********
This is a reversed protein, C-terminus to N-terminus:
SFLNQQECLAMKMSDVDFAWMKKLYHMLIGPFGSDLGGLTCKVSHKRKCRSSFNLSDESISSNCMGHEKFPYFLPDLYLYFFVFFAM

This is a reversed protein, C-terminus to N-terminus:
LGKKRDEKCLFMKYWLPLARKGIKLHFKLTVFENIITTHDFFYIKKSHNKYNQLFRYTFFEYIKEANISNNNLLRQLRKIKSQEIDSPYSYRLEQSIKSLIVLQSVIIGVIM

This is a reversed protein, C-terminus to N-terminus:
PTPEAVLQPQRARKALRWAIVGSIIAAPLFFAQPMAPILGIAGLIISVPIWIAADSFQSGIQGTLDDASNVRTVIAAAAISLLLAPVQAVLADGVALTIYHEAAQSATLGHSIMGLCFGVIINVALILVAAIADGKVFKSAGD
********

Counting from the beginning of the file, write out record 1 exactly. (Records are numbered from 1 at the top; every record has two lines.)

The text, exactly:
This is a reversed protein, C-terminus to N-terminus:
SFLNQQECLAMKMSDVDFAWMKKLYHMLIGPFGSDLGGLTCKVSHKRKCRSSFNLSDESISSNCMGHEKFPYFLPDLYLYFFVFFAM